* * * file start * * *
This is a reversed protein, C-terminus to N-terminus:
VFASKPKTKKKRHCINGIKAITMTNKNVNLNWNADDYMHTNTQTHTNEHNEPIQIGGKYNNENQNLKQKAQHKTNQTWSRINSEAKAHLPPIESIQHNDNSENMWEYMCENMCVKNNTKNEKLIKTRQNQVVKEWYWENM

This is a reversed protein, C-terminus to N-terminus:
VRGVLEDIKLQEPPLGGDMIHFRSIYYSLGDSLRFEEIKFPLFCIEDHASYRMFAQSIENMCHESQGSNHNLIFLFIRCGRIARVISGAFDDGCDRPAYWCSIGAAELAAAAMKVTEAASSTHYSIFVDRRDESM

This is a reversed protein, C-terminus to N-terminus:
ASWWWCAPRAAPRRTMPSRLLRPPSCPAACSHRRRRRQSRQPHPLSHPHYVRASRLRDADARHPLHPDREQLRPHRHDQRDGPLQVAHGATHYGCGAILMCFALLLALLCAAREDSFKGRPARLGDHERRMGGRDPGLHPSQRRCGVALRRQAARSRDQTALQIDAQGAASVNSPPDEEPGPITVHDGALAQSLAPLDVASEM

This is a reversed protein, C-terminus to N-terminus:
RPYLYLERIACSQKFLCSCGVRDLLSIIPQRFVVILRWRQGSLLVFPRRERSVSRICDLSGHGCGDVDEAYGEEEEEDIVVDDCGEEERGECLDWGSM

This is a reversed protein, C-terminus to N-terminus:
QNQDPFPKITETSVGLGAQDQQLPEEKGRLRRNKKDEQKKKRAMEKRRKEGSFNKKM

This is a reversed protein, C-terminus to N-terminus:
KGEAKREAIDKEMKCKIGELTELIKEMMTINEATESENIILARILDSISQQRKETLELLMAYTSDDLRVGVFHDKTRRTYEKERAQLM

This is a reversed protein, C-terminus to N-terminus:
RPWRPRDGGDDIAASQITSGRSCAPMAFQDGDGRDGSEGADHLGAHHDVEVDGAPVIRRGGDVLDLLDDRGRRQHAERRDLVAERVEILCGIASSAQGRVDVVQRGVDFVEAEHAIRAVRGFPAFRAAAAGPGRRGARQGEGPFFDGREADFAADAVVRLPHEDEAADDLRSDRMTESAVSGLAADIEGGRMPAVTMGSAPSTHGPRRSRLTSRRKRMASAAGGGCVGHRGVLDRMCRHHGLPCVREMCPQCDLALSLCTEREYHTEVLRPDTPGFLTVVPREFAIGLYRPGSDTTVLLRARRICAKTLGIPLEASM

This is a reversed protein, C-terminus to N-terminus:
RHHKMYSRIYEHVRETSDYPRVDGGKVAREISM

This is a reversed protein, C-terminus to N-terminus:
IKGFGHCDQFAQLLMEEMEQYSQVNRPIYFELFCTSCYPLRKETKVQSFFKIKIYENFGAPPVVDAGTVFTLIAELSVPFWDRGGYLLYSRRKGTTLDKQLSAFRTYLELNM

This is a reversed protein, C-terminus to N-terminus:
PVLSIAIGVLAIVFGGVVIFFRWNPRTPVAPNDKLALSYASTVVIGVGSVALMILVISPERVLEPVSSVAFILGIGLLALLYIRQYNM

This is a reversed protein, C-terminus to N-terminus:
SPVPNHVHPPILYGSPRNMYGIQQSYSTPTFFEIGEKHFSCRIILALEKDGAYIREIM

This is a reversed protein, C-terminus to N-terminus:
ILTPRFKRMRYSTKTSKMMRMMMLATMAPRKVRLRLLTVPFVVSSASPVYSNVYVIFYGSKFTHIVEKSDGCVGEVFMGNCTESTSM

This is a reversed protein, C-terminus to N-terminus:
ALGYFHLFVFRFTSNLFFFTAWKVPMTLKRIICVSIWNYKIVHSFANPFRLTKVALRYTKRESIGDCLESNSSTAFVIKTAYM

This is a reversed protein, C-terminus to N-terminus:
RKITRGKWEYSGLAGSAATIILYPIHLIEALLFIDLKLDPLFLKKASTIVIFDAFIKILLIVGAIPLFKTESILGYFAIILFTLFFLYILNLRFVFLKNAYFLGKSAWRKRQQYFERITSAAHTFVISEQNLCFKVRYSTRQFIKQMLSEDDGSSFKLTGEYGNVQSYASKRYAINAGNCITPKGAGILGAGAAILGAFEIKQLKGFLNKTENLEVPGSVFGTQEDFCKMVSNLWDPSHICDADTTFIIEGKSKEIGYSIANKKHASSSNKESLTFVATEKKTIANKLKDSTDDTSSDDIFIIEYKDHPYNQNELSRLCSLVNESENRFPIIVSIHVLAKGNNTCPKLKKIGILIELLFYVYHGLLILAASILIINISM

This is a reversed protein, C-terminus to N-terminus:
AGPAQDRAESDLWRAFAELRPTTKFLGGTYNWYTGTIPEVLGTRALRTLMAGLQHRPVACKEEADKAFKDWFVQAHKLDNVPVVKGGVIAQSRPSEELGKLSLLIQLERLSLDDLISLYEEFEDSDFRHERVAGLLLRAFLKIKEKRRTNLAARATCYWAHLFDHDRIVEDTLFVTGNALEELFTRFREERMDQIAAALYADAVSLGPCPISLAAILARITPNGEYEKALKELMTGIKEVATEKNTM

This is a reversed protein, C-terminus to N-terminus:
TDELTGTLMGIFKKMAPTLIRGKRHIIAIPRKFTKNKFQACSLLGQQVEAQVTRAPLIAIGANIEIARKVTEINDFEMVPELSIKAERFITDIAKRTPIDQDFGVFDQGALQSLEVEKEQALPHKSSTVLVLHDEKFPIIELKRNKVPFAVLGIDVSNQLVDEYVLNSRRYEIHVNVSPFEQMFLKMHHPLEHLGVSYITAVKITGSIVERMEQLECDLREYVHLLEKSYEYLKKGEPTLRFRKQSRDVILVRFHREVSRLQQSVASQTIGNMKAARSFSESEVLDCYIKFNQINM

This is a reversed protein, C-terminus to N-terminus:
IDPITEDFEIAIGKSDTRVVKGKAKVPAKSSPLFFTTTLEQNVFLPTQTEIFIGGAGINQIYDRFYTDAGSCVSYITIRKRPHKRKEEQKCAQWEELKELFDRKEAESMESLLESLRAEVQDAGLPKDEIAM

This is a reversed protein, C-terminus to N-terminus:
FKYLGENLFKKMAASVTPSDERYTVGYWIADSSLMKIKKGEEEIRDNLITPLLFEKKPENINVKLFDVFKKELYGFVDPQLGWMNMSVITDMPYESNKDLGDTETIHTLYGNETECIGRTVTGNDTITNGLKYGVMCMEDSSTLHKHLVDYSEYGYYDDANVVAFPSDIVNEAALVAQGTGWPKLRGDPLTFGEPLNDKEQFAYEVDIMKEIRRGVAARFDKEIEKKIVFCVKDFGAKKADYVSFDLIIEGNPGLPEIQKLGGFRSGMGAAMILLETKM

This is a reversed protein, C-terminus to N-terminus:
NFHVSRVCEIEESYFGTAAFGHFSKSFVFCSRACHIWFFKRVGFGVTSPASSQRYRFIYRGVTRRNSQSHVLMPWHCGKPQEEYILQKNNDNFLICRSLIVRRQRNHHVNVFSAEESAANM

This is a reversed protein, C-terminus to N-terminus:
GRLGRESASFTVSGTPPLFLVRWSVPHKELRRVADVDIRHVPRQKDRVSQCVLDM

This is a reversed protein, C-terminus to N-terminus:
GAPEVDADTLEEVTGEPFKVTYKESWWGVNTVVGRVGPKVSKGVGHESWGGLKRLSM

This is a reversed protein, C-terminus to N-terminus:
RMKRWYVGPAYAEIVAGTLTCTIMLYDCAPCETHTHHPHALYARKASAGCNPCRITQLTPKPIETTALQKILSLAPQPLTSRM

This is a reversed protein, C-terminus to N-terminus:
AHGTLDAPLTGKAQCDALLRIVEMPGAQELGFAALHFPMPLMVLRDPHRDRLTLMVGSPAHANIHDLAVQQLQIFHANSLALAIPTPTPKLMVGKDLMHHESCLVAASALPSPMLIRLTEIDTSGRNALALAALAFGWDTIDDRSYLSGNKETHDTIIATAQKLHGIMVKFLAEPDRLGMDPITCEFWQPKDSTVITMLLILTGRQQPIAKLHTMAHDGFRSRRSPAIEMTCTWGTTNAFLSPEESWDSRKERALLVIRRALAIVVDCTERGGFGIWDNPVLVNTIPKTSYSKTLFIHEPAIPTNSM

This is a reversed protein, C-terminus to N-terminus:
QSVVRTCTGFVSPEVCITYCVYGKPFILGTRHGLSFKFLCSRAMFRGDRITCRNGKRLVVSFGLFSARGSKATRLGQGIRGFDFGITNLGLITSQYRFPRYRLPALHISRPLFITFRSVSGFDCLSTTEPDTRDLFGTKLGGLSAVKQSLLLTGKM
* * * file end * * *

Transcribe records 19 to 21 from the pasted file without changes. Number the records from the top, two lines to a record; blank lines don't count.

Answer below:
This is a reversed protein, C-terminus to N-terminus:
NFHVSRVCEIEESYFGTAAFGHFSKSFVFCSRACHIWFFKRVGFGVTSPASSQRYRFIYRGVTRRNSQSHVLMPWHCGKPQEEYILQKNNDNFLICRSLIVRRQRNHHVNVFSAEESAANM

This is a reversed protein, C-terminus to N-terminus:
GRLGRESASFTVSGTPPLFLVRWSVPHKELRRVADVDIRHVPRQKDRVSQCVLDM

This is a reversed protein, C-terminus to N-terminus:
GAPEVDADTLEEVTGEPFKVTYKESWWGVNTVVGRVGPKVSKGVGHESWGGLKRLSM